The hospital was originally designed so that a single large building would suffice for the campus. 1 The layout was based upon the Kirkbride Plan, a system of mental asylum design advocated by Thomas Story Kirkbride, which involved designing buildings where exposure to natural light and fresh air was imperative. Most buildings under Kirkbride were built with a batwing” floor plan, with wings that sprawled outward from the center. The center housed the administrative offices, with the wings housing female and male wards. Sloan and Hutton of Philadelphia conducted the actual design work.

The main building was to be 768 feet long and accommodate 450 patients. 1 The center would be four stories high, 60-feet wide, and 120-feet deep, flanked by six wings, three on each side, each three-stories high.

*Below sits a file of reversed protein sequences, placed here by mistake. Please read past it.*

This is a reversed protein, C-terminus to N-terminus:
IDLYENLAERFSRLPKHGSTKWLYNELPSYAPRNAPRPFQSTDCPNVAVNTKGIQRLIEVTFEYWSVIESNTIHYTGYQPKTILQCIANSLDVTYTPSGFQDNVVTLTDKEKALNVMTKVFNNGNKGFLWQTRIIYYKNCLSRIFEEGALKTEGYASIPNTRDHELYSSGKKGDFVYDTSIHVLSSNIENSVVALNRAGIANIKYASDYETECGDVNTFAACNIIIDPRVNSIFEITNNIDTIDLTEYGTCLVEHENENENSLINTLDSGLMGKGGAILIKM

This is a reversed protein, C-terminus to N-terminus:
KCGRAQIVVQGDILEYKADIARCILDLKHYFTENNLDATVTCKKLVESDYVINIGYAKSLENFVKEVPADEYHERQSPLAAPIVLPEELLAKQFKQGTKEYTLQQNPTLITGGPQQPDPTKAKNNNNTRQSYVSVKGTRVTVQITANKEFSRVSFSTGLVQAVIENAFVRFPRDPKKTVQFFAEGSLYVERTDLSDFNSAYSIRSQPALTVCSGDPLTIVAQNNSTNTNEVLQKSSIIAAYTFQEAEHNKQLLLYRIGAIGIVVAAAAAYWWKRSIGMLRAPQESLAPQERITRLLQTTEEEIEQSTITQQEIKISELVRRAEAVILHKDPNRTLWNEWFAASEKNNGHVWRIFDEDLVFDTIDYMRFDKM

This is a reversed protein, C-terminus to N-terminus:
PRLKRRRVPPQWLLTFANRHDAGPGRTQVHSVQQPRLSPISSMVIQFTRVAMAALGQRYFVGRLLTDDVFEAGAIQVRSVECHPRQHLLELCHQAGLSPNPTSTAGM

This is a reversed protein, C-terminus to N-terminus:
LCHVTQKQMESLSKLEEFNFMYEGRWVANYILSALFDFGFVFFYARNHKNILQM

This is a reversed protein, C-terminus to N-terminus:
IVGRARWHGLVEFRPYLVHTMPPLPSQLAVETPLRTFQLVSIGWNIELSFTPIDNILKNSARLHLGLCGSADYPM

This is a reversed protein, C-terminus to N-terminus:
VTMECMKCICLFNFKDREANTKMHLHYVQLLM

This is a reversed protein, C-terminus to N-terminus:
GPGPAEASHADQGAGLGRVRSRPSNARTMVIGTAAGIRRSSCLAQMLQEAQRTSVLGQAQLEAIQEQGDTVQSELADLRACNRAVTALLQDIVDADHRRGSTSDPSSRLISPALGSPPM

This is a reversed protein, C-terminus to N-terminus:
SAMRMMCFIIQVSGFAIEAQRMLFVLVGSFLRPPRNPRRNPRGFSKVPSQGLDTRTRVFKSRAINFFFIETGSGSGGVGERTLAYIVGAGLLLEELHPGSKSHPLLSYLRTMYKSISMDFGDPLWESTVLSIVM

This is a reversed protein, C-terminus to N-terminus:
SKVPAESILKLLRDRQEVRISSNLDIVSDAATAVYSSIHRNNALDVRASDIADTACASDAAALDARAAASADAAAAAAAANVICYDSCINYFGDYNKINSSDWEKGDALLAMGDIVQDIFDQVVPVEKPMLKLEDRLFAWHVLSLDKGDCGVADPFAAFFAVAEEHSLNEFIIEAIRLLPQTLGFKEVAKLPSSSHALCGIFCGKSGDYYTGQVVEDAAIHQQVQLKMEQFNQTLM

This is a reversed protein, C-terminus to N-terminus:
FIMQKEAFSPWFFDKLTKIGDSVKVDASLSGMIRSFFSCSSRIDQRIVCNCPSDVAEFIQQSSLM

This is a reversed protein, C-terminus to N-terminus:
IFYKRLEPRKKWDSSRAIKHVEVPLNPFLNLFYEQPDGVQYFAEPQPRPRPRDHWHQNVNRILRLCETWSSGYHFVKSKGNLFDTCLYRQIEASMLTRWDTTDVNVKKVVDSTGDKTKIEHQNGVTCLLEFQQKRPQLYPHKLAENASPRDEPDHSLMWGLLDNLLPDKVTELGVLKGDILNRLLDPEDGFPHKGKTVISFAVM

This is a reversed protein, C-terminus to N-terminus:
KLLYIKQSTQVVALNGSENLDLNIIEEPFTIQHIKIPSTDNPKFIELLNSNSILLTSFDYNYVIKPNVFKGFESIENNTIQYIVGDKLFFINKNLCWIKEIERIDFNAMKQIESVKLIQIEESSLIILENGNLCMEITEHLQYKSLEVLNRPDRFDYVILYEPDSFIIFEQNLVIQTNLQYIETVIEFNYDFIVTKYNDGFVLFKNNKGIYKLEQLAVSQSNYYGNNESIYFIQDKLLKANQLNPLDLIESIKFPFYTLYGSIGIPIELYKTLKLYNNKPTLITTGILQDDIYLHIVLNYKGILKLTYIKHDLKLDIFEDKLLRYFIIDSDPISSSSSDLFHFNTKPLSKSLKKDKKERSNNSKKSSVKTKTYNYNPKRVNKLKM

Construction was begun under the supervision of the GHI’s first superintendent, Dr. Marvin Shew. 1 The south wing was finished by May 1868, and the center was all but done by 1869. By 1871, with an average of 233 patients, the hospital was overcrowded.

By the north wing was finished in 1874, but it did little to alleviate the overcrowding concerns. Private rooms that early residents had were subdivided with additional beds

The first floor of the central pavilion housed an officers’ dining room, storerooms, and accommodations for the housekeeper and several female employees. 1 The second floor had offices for the medical staff, the trustees’ room, the clerk’s office, a dispensary, and a reception room for patients. The rear of the central building contained a bakery, kitchen, scullery, laundry, and a fitting shop on the first floor, and a sewing department and dining room on the second floor.